How To Use Digital Marketing To Find New Investors – Part Three
This is the third in a series of articles about how to use digital marketing to find new investors.
In the last piece I said that having all your content available on your website is vital for the success of your marketing strategy.
But, of course, it has to be good content that potential investors want to see. And basically what people want to see can be described in two words:
In essence, this means putting together valuable and relevant information that entertains, enlightens and educates. You can, for example, do this by speaking about a different way of doing things – perhaps one that’s contrary to the accepted norm – in a way that portrays you as an expert on a meaningful and important topic. You could also give new perspectives on an existing issue, or provide insights into how things are likely to pan out in the future for investors.
A good example to follow is that of David Attenborough – someone who makes complex, and potentially dry subjects, accessible and enjoyable. The aim of this approach is to both set you apart and build trust in the mind of the reader, which is vital for any financial institution.
Obviously you will also talk about your fund in your content, but this must not focus solely on performance. In fact, investors are way more interested in your attitude to risk and investment strategy, as how you handle and invest their money is much more relevant than hearing about your latest success.
Good thought leadership content is especially important for smaller firms. You can never outspend the BlackRocks and Pimcos of this world, with their vast marketing budgets, but what you can do is to outthink them.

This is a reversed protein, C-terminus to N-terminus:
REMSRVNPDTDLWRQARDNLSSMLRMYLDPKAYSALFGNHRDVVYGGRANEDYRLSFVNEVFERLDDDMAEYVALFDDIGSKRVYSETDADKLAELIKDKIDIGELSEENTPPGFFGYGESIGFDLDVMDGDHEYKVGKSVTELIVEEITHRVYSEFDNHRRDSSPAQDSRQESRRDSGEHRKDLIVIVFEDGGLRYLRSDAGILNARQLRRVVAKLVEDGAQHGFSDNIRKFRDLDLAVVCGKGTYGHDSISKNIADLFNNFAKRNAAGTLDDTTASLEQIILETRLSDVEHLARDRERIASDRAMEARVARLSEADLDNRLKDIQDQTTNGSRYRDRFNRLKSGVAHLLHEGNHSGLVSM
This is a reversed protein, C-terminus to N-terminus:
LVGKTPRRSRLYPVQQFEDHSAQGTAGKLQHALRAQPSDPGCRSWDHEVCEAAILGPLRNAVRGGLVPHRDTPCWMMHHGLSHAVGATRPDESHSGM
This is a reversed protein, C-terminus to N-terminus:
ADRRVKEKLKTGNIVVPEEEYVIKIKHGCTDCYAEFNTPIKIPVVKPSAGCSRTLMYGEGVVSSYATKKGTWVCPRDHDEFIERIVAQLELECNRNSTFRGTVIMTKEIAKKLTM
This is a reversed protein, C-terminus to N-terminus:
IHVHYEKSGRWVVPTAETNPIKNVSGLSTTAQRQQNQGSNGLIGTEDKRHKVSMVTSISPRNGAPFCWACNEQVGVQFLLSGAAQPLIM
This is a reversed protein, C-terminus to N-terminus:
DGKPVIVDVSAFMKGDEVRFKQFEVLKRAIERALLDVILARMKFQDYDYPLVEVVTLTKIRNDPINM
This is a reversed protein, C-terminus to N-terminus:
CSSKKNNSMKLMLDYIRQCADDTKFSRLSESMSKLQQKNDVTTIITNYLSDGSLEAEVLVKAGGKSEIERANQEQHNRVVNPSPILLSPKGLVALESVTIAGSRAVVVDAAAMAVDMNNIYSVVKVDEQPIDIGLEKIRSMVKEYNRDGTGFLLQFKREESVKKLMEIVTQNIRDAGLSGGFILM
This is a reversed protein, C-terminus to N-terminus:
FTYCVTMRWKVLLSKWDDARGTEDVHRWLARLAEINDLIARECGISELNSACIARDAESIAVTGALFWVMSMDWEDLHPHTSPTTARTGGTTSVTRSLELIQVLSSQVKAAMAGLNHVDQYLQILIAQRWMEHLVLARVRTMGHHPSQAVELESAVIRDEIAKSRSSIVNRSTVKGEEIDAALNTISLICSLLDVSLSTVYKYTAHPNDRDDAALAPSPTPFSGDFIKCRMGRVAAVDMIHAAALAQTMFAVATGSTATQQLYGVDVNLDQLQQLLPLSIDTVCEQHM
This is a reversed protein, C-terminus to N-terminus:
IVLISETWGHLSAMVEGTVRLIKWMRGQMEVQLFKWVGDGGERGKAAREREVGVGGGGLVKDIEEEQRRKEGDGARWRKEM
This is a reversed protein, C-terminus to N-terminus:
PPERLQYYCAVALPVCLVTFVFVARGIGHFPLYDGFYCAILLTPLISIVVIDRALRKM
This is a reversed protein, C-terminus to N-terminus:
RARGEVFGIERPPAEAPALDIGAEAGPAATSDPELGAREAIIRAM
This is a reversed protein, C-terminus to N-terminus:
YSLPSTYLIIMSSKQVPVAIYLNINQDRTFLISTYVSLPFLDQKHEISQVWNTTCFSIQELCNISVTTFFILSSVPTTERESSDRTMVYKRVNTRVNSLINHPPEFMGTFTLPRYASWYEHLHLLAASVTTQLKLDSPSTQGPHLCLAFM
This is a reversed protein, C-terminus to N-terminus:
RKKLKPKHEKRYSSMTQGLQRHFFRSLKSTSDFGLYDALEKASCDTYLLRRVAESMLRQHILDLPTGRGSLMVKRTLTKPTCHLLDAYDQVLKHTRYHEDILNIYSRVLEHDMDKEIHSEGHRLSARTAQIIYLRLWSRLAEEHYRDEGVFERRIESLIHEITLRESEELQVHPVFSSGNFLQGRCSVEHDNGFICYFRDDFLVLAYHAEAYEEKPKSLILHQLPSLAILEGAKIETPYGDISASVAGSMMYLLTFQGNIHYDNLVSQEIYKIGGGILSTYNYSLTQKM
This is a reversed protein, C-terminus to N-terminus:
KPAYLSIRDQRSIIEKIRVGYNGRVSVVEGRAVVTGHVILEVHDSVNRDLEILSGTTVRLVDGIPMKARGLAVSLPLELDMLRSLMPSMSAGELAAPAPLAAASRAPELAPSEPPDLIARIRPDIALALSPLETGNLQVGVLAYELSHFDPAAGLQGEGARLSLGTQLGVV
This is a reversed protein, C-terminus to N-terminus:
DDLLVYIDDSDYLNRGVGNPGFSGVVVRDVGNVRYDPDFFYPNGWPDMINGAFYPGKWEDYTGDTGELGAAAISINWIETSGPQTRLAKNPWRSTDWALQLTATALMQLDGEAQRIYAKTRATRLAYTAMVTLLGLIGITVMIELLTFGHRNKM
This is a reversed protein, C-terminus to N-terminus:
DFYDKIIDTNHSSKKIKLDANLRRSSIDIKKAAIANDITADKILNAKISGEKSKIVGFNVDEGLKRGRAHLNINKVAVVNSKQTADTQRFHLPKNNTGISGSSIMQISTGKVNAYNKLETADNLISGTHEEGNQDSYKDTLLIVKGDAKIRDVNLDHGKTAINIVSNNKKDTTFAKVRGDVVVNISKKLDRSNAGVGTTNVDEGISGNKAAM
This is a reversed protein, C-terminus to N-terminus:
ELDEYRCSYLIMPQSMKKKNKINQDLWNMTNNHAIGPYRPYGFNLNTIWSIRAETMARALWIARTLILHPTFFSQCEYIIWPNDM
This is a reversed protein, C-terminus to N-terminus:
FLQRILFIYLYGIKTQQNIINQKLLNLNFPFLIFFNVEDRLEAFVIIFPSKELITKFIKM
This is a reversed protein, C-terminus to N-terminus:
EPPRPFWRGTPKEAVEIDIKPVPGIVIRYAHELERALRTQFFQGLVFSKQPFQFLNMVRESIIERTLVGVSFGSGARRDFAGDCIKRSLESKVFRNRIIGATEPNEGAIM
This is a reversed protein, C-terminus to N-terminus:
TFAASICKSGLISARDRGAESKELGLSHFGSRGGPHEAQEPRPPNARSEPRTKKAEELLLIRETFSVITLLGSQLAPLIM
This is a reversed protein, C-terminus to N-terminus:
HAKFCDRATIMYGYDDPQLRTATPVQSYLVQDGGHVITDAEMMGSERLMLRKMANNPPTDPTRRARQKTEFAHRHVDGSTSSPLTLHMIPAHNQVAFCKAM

The fact that you’re small is in your favour, as it makes people more willing to listen to you. It can be far more appealing than content churned out by a faceless corporation that’s fat and happy and unwilling to vary its marketing content too much.
But how do you actually generate enough thought leadership content to keep your engagement data rolling in?
The easiest and most efficient way of doing this is through the ‘Russian doll’ approach, where you take one big piece of content and pull smaller pieces out of it.
For example, you do a webinar. You then ask a copywriter to write it up as a white paper, which is then broken up into articles. These can then be split into LinkedIn posts, which are finally boiled down into tweets. You can also record videos based on each article.
Using this method, you can produce hundreds of pieces of content from a single source.
And, as different people like to consume content in different ways, you ensure that you reach much more of your audience than if you just concentrated on one format.
If you want to find out how ProFundCom can help you use digital marketing to raise assets schedule a demo here